Screw Pod Wattle
An erect or spreading tree 5-12m high, that often suckers (shoot rising from a woody plant, often some distance away from the main stem) freely, native to Australia. Pale yellow to cream fluffy ball-shaped flowers appear in summer. There are usually 4-8 flowers on each raceme. A highly distinguishing feature is the seed pods, which are curved to twisted or coiled, raised over seeds, 6-20cm long, 4-7mm wide, and firmly papery to leathery.
- Common Name: Screw Pod Wattle
- Botanical name: Acacia implexa
- Legal Status: NEMBA Category 1a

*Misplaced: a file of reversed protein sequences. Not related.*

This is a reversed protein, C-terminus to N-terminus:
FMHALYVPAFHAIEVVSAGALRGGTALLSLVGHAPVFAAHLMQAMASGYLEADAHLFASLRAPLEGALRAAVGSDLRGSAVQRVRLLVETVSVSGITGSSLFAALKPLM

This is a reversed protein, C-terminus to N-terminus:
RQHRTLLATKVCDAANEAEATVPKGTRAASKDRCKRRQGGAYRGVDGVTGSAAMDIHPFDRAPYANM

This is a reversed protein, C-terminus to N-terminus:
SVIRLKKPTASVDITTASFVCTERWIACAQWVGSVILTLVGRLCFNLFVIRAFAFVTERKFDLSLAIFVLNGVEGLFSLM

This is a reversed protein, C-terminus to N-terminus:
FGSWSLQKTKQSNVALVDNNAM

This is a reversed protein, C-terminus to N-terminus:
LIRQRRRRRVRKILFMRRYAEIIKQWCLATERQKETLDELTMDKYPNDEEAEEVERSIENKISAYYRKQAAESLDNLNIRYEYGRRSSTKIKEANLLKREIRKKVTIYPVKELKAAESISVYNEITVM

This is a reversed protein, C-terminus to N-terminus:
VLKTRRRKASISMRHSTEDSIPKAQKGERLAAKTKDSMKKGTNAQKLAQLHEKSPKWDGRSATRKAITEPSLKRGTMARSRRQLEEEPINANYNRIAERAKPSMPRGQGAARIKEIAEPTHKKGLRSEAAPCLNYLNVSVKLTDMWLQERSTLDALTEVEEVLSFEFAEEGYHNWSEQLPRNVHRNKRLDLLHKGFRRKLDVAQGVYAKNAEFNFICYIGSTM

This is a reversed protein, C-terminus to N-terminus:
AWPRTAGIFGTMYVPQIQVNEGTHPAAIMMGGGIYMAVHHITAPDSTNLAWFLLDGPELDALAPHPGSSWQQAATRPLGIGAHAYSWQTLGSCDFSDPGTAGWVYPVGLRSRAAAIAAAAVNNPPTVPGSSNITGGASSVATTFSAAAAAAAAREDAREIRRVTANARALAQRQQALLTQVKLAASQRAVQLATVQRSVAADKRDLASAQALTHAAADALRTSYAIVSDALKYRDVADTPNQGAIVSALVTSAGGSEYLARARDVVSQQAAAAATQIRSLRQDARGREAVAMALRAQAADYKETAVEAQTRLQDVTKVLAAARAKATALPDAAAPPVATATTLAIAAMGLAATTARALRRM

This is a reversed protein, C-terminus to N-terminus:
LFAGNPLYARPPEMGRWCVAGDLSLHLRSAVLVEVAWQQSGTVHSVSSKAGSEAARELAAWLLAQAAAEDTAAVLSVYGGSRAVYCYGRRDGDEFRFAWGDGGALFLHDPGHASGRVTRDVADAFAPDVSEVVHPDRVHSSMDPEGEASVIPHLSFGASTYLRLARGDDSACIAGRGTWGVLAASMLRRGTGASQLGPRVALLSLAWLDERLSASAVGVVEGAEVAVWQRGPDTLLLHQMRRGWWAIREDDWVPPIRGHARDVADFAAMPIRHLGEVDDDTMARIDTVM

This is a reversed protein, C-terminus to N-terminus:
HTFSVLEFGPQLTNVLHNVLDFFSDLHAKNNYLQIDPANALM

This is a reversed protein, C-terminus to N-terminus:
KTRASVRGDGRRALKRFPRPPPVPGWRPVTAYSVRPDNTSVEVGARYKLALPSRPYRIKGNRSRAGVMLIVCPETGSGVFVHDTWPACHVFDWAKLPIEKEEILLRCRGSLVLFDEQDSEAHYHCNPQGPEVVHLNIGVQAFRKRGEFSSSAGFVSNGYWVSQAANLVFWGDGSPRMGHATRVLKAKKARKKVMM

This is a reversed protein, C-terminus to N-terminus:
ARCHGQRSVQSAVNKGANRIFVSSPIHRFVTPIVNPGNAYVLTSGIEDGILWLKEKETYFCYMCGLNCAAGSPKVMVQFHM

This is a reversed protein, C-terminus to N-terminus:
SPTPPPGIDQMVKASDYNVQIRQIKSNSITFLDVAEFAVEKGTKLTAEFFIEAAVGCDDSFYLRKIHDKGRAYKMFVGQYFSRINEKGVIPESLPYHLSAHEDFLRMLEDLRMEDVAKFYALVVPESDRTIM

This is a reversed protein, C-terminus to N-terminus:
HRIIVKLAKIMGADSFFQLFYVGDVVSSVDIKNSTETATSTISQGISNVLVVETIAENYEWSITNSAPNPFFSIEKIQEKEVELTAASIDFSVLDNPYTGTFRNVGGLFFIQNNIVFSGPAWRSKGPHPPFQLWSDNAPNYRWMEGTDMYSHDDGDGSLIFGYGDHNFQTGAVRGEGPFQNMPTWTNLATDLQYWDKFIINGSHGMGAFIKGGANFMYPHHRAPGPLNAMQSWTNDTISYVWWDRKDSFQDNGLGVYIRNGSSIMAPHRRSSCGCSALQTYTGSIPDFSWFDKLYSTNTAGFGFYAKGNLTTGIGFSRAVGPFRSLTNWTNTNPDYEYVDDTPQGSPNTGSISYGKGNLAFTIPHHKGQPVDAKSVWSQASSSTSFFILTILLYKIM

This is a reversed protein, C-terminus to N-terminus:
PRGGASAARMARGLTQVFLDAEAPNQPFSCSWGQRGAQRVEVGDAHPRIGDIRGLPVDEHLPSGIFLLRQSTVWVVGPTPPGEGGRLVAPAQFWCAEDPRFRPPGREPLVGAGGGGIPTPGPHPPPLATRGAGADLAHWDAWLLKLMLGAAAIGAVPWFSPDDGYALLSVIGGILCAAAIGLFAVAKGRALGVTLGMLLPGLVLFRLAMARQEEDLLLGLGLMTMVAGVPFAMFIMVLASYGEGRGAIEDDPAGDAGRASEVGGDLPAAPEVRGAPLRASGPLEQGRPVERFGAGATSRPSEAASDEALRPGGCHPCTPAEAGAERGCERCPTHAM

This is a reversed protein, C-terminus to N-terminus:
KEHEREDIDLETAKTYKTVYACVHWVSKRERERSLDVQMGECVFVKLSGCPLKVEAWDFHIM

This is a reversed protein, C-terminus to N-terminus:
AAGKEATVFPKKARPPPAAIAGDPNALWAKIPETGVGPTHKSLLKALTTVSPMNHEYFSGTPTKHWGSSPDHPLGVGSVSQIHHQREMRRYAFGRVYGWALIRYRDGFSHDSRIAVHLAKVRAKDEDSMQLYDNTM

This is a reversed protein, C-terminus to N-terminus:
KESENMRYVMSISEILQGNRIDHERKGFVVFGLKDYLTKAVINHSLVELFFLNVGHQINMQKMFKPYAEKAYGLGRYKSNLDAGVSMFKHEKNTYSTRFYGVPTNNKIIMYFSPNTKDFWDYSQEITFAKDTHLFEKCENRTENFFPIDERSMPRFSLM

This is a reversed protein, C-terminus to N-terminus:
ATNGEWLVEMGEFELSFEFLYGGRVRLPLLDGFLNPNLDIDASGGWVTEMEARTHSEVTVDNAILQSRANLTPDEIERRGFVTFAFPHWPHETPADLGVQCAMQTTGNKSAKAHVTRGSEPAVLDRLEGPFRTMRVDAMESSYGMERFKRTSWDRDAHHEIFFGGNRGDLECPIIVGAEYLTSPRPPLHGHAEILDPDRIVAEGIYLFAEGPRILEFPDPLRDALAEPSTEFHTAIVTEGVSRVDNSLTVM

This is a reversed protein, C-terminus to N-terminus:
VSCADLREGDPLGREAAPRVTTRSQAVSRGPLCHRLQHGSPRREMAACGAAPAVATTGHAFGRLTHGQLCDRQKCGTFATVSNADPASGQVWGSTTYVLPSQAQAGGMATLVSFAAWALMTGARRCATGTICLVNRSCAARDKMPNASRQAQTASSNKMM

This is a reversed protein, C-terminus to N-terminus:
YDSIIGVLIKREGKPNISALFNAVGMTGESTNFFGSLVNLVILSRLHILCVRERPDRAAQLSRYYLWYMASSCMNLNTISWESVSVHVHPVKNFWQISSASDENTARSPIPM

Where does this species come from?:
Indigenous to the East coast of Australia (coastlines of Queensland, New South Wales and Victoria).
Why is it a problem?:
Acacia implexa is a long lived, fast growing tree that invades agricultural lands. It impacts indigenous species richness and abundance by competing with – and replacing – native vegetation. Dense stands along watercourses reduce stream flow.
Means of reproduction?:
This species reproduces mainly through vegetative suckering, followed by seed dispersal via waterways and human activity (roadsides and clothes).
For more information: Invasive Species South Africa - Acacia implexa